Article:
The building sits along the top line of the slow-growing birch trees, next to the ski lift. This location emphasises the relationship of the building to nature, in summer and winter. The site affords a panoramic view of the mountains and the valley to the south.
We wanted to create a landmark and a building that reveals how it is constructed from a distance, with a distinctive and unique appearance that feels natural on the site and at the same time was easily built with prefabricated parts.
The building was designed to be lifted into place by helicopter, but a temporary road was built during the summer to transport the structure to the site, for practicality reasons and due to the need for services to supply the building.
The interior of the building is dominated by durable materials such as pine wood and carpet, to prevent slipping with ski boots. The furniture also consists of simple built-in-place pine wood benches and tables.
The structural system of glulam beams forms a triangular shape. This form is silhouetted in the façade, which is finished with panels of untreated wood allowed to weather naturally. The glulam beam structure protrudes from the roof form, highlighting the generous dimensions of the building by allowing these beams to be visible in both the exterior and interior envelope.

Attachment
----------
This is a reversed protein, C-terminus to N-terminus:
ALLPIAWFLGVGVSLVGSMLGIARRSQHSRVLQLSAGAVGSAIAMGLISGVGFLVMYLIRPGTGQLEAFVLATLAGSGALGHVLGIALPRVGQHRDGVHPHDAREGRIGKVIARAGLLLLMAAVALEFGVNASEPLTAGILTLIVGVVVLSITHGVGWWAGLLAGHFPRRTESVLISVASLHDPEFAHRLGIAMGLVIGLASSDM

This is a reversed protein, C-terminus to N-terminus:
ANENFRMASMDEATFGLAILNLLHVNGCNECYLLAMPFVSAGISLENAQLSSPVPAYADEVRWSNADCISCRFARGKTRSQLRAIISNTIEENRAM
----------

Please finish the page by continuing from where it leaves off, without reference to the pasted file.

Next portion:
Weather and wind will contribute to its character. When the snow falls, it settles in drifts on the roof and influences the shape of the building. We have toned down the colour and material expression in favour of the strong form of the landscape.The design and materials are influenced by local Sami culture. From a distance, the restaurant is visible with an inviting entrance and outdoor area to the south, a building that is vibrant on a sunny day, as well as on a winter’s day around the fireplaces inside.
The restaurant is called ‘Björk’ (birch) and seats 80 guests on two floors, serving an international menu using local produce. It has a partnership with a small local Lappish brewery.